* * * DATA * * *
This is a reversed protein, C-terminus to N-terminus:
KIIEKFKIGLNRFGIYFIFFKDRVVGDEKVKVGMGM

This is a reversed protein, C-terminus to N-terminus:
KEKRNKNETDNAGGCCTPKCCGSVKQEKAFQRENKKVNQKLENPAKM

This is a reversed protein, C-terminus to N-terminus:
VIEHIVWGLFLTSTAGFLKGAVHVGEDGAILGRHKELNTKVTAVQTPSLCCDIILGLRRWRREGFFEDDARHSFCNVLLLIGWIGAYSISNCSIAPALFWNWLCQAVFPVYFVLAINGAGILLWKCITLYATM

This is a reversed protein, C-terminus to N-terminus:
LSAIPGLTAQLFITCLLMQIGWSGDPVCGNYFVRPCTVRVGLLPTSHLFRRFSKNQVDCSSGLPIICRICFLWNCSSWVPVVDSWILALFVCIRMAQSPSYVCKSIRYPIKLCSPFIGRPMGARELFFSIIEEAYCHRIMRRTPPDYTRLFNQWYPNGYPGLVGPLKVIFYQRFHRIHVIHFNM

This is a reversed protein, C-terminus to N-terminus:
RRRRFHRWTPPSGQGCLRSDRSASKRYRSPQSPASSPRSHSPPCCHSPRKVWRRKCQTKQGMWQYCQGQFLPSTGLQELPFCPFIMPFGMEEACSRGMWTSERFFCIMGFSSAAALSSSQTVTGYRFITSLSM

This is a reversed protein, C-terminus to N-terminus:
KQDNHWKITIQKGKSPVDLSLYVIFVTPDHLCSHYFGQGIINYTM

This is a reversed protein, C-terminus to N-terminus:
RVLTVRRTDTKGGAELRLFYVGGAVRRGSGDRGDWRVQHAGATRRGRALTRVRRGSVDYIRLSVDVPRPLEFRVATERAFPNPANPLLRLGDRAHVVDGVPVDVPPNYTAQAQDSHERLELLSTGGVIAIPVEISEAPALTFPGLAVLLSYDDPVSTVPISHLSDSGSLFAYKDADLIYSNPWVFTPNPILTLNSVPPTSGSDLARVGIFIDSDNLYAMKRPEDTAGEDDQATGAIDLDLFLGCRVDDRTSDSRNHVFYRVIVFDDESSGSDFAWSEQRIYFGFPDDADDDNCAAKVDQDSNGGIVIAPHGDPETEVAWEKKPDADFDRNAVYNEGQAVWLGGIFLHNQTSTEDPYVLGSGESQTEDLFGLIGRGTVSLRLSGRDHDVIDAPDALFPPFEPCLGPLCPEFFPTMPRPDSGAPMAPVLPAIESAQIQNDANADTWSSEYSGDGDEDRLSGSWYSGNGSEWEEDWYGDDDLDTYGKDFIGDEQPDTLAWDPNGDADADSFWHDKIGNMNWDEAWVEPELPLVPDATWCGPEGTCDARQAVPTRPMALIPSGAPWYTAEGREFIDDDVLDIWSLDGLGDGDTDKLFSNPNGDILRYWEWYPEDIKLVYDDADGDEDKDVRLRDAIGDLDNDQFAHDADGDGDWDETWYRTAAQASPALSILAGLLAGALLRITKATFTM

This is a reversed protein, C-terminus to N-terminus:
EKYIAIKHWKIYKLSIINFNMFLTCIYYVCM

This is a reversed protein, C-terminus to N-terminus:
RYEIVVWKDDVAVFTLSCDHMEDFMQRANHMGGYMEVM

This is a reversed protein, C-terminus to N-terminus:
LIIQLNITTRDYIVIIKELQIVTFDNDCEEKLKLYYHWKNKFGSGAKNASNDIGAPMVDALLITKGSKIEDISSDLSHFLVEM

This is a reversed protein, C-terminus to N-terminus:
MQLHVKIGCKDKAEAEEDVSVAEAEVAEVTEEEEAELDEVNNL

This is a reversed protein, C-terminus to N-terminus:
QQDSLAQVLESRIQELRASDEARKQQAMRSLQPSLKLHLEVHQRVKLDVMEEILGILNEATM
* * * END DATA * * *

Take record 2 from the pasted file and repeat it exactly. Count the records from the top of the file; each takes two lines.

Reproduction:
This is a reversed protein, C-terminus to N-terminus:
KEKRNKNETDNAGGCCTPKCCGSVKQEKAFQRENKKVNQKLENPAKM